From Zofia Kulik's Self-Magnifence V to Zhang Huna's Shanghai Family Tree, the Identity exhibition explores the impact of the social, political and historical environment on the creation and interpretation of self through the art of both Polish and international artists.
The winter exhibition at Poznań's Art Stations Foundations presents works by both Polish artists - Zofia Kulik, Maciej Osika, Konrad Kuzyszyn, Jerzy Lewczyński and Katarzyna Górna - and international artists - Zhang Huan (China), Loretta Lux (Germany), Michael Najjar (Germany), and Thomas Hirschhorn (Switzerland) - all of whom use photography as their primary medium of expression.
The show offers an intriguing generational and thematic cross-section of works, taking the complex issue of identity at the turn of the 21st century as a common reference point. The time and place these works came into being are equally significant, yet all of them succeed in illustrating aspects of identity at the personal, social and cultural level. They also serve to unveil an iconographic richness and iconological depth that reflect the impact of social, political and historical phenomena on identity formation.
Equally crucial here is a more and more identifiable new perspective in the post-western world, where the voice and experience of artists from China and the Middle East who enter the international stage supplement significantly the vantage point of European artists. One of the characteristic features of the show is, therefore, the multiculturalism of the present.
Despite this thick network of intertwined aspects of identity and their conditions, the exhibition is quite transparent, both in terms of the works on display and the content conveyed, demonstrating the network of new relations and co-dependencies that arise between the works to furnish a vast array of different significations.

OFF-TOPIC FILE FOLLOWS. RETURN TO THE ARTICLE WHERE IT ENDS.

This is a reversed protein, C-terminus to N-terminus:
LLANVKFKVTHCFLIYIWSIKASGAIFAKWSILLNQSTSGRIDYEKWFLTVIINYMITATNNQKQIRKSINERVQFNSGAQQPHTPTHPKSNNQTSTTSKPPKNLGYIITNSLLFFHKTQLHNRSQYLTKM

Two floors of the show are dedicated to a series of works by Zhang Huan (b. 1965), a major representative of contemporary Chinese art. Zhang Huan is the youngest exponent of a new wave of artists that emerged from China in the early 1990s. In his art, Zhang Huan makes use of a whole gamut of media, ranging from performance through photography to installation, sculpture and painting with ash. The show in Art Stations will present two suites of photographs, Shanghai Family Tree, 2001 and Foam, 1998. As to their underlying message, both series attempt to take a middle position between the impact of society and family ties and the role of fate in identity formation and the development of a particular place for the artist as an autonomous being in family and social life. Thus, identity and a widely-construed spirituality is the principal motif of both series.
Iconographic evocativeness and multiple meanings can be also found in the works of Zofia Kulik. The show presents Self-Magnificence V (Mother, Daughter, Partner), 2007. In the context of thinking about identity, the tripartite subtitle is an important introduction into the inner realm of the work. Extensive archives of gathered, defined and arranged objects and gestures are the initial form of the work. Both the air of the works and their choice are characteristic of Zofia Kulik. Through a very precise self-definition, the artist strives to partake in existence as much as possible, to be a fragment of "the portrayed wholeness of existence", of which she herself feels part and parcel.
It is the dormant force discovered in the ability of self-determination, a medium also found in portraits by Maciej Osika or a work in the Madonnas series by Katarzyna Górna that points to a parallel dimension of identity contained within the sexual. In Osika, this is a record of the artist's extraordinary ability to become a woman and the mastery of showing himself as an "androgynous being", balancing off the related female and male elements within his own psychosomatic self. Another equally bold revaluation is attempted by Katarzyna Górna, who struggling with women's gender roles, also fights for the renewal of the visual tradition, assigning a new dimension to historical iconography. Here the entire body of a woman is a source of deliverance despite layers of historical connotations that put its freedom into question.
Identity seen through the prism of a pursuit of the human condition is taken up by Konrad Kuzyszyn. The artist focuses on the human body, subject to natural and human experimentation. This is a body subject to an irreversible transgression, shown as symbolic of the limits of being, suspended between truth and fiction in a mute question about one's own identity. Artists Loretta Lux and Thomas Hirschhorn explore the impact of the environment and human psychology as a major component of the representation of identity.
The exhibition opens February 3, 2011, at 19:00 and runs through March 16, 2011.
Art Stations Foundation
ul. Półwiejska 42